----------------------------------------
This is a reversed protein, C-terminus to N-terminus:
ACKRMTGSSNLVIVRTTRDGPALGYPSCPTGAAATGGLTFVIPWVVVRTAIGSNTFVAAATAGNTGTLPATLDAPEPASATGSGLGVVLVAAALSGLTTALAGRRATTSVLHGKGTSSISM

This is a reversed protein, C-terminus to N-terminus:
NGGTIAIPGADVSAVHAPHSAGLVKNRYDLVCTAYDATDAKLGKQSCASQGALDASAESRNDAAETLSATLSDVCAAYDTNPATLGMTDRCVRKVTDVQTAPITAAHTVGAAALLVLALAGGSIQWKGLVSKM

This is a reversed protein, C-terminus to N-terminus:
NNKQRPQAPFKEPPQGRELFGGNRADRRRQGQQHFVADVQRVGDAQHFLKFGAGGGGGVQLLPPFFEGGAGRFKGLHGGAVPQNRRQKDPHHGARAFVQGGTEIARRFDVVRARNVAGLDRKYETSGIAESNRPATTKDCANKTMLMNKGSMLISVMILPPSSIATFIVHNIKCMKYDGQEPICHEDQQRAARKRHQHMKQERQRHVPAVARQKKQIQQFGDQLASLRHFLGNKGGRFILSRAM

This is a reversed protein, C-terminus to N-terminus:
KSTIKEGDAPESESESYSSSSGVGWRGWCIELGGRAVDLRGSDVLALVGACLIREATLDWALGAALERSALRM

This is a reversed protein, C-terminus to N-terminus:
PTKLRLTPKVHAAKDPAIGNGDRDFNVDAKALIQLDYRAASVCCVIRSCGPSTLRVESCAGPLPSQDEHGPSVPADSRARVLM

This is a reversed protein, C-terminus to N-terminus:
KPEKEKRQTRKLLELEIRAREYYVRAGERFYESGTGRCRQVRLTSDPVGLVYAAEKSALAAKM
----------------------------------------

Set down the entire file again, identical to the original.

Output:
This is a reversed protein, C-terminus to N-terminus:
ACKRMTGSSNLVIVRTTRDGPALGYPSCPTGAAATGGLTFVIPWVVVRTAIGSNTFVAAATAGNTGTLPATLDAPEPASATGSGLGVVLVAAALSGLTTALAGRRATTSVLHGKGTSSISM

This is a reversed protein, C-terminus to N-terminus:
NGGTIAIPGADVSAVHAPHSAGLVKNRYDLVCTAYDATDAKLGKQSCASQGALDASAESRNDAAETLSATLSDVCAAYDTNPATLGMTDRCVRKVTDVQTAPITAAHTVGAAALLVLALAGGSIQWKGLVSKM

This is a reversed protein, C-terminus to N-terminus:
NNKQRPQAPFKEPPQGRELFGGNRADRRRQGQQHFVADVQRVGDAQHFLKFGAGGGGGVQLLPPFFEGGAGRFKGLHGGAVPQNRRQKDPHHGARAFVQGGTEIARRFDVVRARNVAGLDRKYETSGIAESNRPATTKDCANKTMLMNKGSMLISVMILPPSSIATFIVHNIKCMKYDGQEPICHEDQQRAARKRHQHMKQERQRHVPAVARQKKQIQQFGDQLASLRHFLGNKGGRFILSRAM

This is a reversed protein, C-terminus to N-terminus:
KSTIKEGDAPESESESYSSSSGVGWRGWCIELGGRAVDLRGSDVLALVGACLIREATLDWALGAALERSALRM

This is a reversed protein, C-terminus to N-terminus:
PTKLRLTPKVHAAKDPAIGNGDRDFNVDAKALIQLDYRAASVCCVIRSCGPSTLRVESCAGPLPSQDEHGPSVPADSRARVLM

This is a reversed protein, C-terminus to N-terminus:
KPEKEKRQTRKLLELEIRAREYYVRAGERFYESGTGRCRQVRLTSDPVGLVYAAEKSALAAKM